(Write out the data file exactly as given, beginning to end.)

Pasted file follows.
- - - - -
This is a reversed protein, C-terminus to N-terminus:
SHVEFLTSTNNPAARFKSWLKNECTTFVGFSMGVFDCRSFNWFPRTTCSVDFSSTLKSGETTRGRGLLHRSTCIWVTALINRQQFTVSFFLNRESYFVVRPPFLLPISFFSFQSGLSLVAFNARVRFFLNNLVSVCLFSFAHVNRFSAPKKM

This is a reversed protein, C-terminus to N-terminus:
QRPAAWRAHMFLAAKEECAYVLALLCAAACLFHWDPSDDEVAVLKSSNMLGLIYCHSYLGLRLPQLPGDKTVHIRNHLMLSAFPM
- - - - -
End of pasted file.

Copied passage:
This is a reversed protein, C-terminus to N-terminus:
SHVEFLTSTNNPAARFKSWLKNECTTFVGFSMGVFDCRSFNWFPRTTCSVDFSSTLKSGETTRGRGLLHRSTCIWVTALINRQQFTVSFFLNRESYFVVRPPFLLPISFFSFQSGLSLVAFNARVRFFLNNLVSVCLFSFAHVNRFSAPKKM

This is a reversed protein, C-terminus to N-terminus:
QRPAAWRAHMFLAAKEECAYVLALLCAAACLFHWDPSDDEVAVLKSSNMLGLIYCHSYLGLRLPQLPGDKTVHIRNHLMLSAFPM